Maryland has denied an exemption from state emissions laws, which would have let Aligned Data Centers install 168 diesel generators at the Quantum Loophole campus in Frederick County.
On Wednesday, the state's Public Services Commission raised concerns about the environmental impact of the proposed generators, which it described as a "500MW diesel power plant," and suggested the company should adopt alternative technologies. Denying the exemption means the data center builder will have to go through the full process of applying for a "certificate of public convenience and necessity" (CPCN).
The ruling will raise concerns for other businesses looking to build at the Quantum Loophole site, a 2,100-acre campus of campuses intended to host hyperscale tenants potentially using more than 1GW of power. It comes as the site's owner, Quantum Loophole, has had to pause construction at the site after incorrectly discharging into a river. (Update: This discharge was ruled harmless by The Maryland Department of the Environment, and work soon resumed. An earlier version of this article did not mention this fact, we regret the error).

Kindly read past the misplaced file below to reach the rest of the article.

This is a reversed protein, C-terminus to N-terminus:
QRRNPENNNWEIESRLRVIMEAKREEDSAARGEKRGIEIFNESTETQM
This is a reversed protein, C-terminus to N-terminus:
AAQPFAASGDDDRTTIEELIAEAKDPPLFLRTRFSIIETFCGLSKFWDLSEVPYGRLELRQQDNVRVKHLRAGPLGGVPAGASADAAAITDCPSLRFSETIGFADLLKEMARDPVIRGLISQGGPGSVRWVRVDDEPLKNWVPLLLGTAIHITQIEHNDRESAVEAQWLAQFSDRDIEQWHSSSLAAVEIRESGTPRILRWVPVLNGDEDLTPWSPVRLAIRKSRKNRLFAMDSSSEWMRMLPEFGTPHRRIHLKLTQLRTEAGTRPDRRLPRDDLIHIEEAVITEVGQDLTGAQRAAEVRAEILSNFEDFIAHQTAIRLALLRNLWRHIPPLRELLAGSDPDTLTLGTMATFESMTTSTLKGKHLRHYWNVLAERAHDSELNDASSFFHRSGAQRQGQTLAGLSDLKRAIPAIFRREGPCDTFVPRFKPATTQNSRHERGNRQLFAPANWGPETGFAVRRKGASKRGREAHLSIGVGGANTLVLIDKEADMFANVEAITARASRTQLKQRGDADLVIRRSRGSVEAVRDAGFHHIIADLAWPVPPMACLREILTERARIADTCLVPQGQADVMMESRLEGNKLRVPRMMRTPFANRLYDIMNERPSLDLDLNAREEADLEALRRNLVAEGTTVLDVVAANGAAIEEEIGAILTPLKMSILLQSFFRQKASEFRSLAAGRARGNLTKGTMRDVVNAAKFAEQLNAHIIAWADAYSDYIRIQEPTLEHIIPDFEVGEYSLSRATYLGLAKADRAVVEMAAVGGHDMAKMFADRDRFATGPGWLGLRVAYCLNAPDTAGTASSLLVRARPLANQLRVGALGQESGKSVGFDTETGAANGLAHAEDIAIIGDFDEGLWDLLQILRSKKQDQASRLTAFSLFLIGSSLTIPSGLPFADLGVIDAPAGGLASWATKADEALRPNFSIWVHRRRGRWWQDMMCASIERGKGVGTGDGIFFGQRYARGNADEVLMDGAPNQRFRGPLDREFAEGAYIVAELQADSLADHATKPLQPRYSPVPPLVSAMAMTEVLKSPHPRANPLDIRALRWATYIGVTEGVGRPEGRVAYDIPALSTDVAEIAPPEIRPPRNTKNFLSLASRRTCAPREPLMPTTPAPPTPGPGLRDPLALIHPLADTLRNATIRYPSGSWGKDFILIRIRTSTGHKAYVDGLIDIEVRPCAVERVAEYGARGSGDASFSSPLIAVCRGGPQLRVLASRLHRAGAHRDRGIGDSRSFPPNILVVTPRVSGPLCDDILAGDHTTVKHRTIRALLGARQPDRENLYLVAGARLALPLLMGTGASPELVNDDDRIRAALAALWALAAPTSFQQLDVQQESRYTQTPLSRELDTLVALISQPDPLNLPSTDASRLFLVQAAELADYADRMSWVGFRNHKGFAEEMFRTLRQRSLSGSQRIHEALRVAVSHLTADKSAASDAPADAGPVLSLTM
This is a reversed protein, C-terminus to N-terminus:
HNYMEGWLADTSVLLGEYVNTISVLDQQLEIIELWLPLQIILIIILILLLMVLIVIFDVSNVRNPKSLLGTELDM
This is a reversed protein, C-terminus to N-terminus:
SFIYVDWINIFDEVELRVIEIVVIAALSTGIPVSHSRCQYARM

Quantum Loophole bought the former Alcoa Eastalco aluminum smelting plant in Adamstown for a reported $100 million in 2021, proposing it as an alternative site to the overcrowded hub at Ashburn, Northern Virginia. Just 25 miles north, it lies in a different state, which has offered tax incentives to bring data centers in.
Diesel is the wrong direction
"There's no question that the state of Maryland has made the decision that we think it's a good idea to bring data centers here," Commissioner Bonnie Suchman told the meeting, in which technical and legal representatives of Aligned were grilled over their plans. "But that doesn't obviate the commitment that the state has also made to reducing greenhouse gases - and bringing in new diesel generators is going in the wrong direction."
Staff at the Energy and Analysis Planning Division of the Public Service Commission had advised that the exemption should be granted that treats each 3MW generator as a separate instance which could be justified for occasional use in a rare emergency.